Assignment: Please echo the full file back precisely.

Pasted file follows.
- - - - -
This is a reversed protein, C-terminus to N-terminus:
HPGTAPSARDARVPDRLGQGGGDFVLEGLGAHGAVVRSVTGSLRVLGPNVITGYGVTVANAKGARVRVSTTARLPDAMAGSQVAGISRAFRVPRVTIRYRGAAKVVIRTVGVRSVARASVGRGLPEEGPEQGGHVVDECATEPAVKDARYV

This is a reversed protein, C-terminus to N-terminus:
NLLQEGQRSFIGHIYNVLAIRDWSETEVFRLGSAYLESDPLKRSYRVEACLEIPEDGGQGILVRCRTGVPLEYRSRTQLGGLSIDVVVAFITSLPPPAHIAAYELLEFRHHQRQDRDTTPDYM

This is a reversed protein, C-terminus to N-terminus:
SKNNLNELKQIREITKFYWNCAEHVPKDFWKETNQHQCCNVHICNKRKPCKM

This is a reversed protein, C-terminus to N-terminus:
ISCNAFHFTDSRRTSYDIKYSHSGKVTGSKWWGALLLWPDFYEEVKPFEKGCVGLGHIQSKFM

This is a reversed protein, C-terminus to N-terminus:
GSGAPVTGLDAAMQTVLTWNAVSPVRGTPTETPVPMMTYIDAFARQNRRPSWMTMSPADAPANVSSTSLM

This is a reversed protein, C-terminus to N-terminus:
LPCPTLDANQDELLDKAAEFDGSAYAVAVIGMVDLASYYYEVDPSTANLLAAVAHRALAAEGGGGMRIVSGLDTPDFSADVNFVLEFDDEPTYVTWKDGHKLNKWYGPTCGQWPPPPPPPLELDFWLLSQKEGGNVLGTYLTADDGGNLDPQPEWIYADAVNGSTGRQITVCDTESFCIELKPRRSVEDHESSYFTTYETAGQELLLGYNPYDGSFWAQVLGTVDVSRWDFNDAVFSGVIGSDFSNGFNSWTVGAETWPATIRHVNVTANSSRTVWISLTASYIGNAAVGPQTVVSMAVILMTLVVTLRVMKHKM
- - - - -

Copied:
This is a reversed protein, C-terminus to N-terminus:
HPGTAPSARDARVPDRLGQGGGDFVLEGLGAHGAVVRSVTGSLRVLGPNVITGYGVTVANAKGARVRVSTTARLPDAMAGSQVAGISRAFRVPRVTIRYRGAAKVVIRTVGVRSVARASVGRGLPEEGPEQGGHVVDECATEPAVKDARYV

This is a reversed protein, C-terminus to N-terminus:
NLLQEGQRSFIGHIYNVLAIRDWSETEVFRLGSAYLESDPLKRSYRVEACLEIPEDGGQGILVRCRTGVPLEYRSRTQLGGLSIDVVVAFITSLPPPAHIAAYELLEFRHHQRQDRDTTPDYM

This is a reversed protein, C-terminus to N-terminus:
SKNNLNELKQIREITKFYWNCAEHVPKDFWKETNQHQCCNVHICNKRKPCKM

This is a reversed protein, C-terminus to N-terminus:
ISCNAFHFTDSRRTSYDIKYSHSGKVTGSKWWGALLLWPDFYEEVKPFEKGCVGLGHIQSKFM

This is a reversed protein, C-terminus to N-terminus:
GSGAPVTGLDAAMQTVLTWNAVSPVRGTPTETPVPMMTYIDAFARQNRRPSWMTMSPADAPANVSSTSLM

This is a reversed protein, C-terminus to N-terminus:
LPCPTLDANQDELLDKAAEFDGSAYAVAVIGMVDLASYYYEVDPSTANLLAAVAHRALAAEGGGGMRIVSGLDTPDFSADVNFVLEFDDEPTYVTWKDGHKLNKWYGPTCGQWPPPPPPPLELDFWLLSQKEGGNVLGTYLTADDGGNLDPQPEWIYADAVNGSTGRQITVCDTESFCIELKPRRSVEDHESSYFTTYETAGQELLLGYNPYDGSFWAQVLGTVDVSRWDFNDAVFSGVIGSDFSNGFNSWTVGAETWPATIRHVNVTANSSRTVWISLTASYIGNAAVGPQTVVSMAVILMTLVVTLRVMKHKM